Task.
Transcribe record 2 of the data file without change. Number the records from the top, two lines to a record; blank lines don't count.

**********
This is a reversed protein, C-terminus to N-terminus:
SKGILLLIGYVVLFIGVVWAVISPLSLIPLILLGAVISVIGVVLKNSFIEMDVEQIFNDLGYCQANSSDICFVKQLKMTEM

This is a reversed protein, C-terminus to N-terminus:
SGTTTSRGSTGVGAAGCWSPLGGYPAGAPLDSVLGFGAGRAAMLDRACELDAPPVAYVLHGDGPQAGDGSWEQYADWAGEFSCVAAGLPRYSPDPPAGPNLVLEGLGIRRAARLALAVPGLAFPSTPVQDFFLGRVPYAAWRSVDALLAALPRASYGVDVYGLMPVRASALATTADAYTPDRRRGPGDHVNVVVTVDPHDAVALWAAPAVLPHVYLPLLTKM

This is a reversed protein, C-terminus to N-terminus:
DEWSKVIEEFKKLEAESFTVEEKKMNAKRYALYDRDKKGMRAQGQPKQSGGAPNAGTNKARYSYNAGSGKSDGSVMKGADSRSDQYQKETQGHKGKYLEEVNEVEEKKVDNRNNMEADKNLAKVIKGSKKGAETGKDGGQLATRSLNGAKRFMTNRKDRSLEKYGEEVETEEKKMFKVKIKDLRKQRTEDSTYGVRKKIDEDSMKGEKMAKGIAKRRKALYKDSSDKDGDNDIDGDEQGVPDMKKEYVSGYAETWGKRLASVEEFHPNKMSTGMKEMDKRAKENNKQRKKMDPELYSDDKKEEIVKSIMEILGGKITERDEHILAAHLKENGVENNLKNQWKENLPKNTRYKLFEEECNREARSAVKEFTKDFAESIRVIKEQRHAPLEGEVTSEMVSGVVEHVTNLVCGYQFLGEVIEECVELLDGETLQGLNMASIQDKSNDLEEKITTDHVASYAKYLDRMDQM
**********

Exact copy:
This is a reversed protein, C-terminus to N-terminus:
SGTTTSRGSTGVGAAGCWSPLGGYPAGAPLDSVLGFGAGRAAMLDRACELDAPPVAYVLHGDGPQAGDGSWEQYADWAGEFSCVAAGLPRYSPDPPAGPNLVLEGLGIRRAARLALAVPGLAFPSTPVQDFFLGRVPYAAWRSVDALLAALPRASYGVDVYGLMPVRASALATTADAYTPDRRRGPGDHVNVVVTVDPHDAVALWAAPAVLPHVYLPLLTKM